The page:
Foreign currency dealings are risky, but those who invest or trade internationally must deal in the foreign exchange market, or forex, to exchange currency they have for currency they need. Others enter the forex market as financial speculators. Because currency exchange rates fluctuate multiple times each day as world events influence how people value a foreign currency, forex participants use hedging vehicles to reduce the risk of losses due to unexpected adverse currency exchange movements.
The oldest type of forex hedging vehicle is the forward contract. This is an agreement between two parties to exchange specific quantities of currencies at a specific exchange rate on a specific future date. Forward contracts are made between parties who want to lock in a future exchange rate. Forward contracts can be sold, but there is no regulated exchange for trading them, so each sale is privately negotiated.
Futures are contracts that obligate the holder to buy or sell a specific quantity of currency at a specific price by a specific date. Unlike forward contracts, futures contracts are standardized instruments that are traded on organized exchanges with transactions cleared through institutions known as clearinghouses. Futures contracts are sold on exchanges through an open public auction process. Depending on what a currency investor hopes or fears, he can buy the appropriate futures contract to buy or sell a currency. If the hopes or fears don’t materialize, the investor can cancel the futures contract by buying the opposite contract. For example, a currency buying contract is canceled by an equivalent selling contract.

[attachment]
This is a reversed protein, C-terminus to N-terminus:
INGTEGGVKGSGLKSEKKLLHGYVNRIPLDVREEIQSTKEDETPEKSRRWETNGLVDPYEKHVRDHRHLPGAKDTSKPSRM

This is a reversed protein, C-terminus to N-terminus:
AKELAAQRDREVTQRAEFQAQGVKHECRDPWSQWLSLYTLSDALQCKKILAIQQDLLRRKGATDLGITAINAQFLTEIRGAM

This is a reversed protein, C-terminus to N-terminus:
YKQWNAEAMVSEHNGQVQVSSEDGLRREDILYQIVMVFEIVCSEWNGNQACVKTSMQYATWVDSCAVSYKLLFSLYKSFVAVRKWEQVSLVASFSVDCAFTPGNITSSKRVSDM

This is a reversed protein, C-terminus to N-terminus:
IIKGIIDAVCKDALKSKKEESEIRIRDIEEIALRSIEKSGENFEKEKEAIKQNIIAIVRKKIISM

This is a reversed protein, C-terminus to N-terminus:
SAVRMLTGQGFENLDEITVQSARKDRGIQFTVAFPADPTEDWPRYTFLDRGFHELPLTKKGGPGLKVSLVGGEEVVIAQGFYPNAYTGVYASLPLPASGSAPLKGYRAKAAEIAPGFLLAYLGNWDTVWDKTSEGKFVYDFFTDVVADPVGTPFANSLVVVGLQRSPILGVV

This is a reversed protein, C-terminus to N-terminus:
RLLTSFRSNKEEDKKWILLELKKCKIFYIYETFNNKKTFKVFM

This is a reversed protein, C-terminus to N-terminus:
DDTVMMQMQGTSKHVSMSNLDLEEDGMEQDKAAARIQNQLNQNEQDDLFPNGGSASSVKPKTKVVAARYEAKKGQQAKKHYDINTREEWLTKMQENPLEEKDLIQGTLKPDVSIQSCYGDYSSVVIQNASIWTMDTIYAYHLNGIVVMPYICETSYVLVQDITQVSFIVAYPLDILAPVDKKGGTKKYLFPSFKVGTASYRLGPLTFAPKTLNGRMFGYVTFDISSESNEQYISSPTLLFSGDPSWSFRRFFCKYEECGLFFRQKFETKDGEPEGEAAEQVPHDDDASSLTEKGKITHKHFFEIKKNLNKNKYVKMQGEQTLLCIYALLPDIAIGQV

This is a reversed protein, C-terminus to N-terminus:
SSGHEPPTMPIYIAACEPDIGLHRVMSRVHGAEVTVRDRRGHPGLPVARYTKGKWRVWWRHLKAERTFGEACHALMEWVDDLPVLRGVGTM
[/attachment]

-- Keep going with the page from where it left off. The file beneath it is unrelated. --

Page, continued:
A currency option is a contract that confers the right but not the obligation to buy or sell a particular currency at a specific price during a specific time period. An option to buy or sell a currency is a form of price insurance. The buyer of a call option, which confers the right to purchase currency at a fixed price, insures against an unexpected surge in a currency’s value. The buyer of a put option, which confers the right to sell at a fixed price, insures against an unexpected fall in a currency’s value. Like other forms of insurance, options sell at a price called a premium. If an option expires unused, the buyer is out the money he paid for the option.
A currency swap is a contract between two parties who agree to exchange a specific amount of currency at a fixed exchange rate on a specific future date. Swaps consist of two legs. In the first leg, Party A exchanges with Party B a quantity of Currency A for the equivalent quantity of Currency B at the current exchange rate. For the second leg, the parties agree that on a specific future date, Party A must return Currency B to Party B and get back Currency A at the same exchange rate as on the day the contract was made. The parties pay each other interest at agreed-upon rates for the duration of the swap contract. Investors use swaps to protect against foreign currency devaluations that reduce the exchange value of foreign investments.
All foreign currency hedging vehicles come at a cost such as carrying charges, interest, option premiums or margin requirements. The rationale for all hedging is to offset foreign exchange risk exposure at a reasonable cost. In an effective hedging strategy, the cost of hedging should be relatively small when compared to the protection hedging provides.
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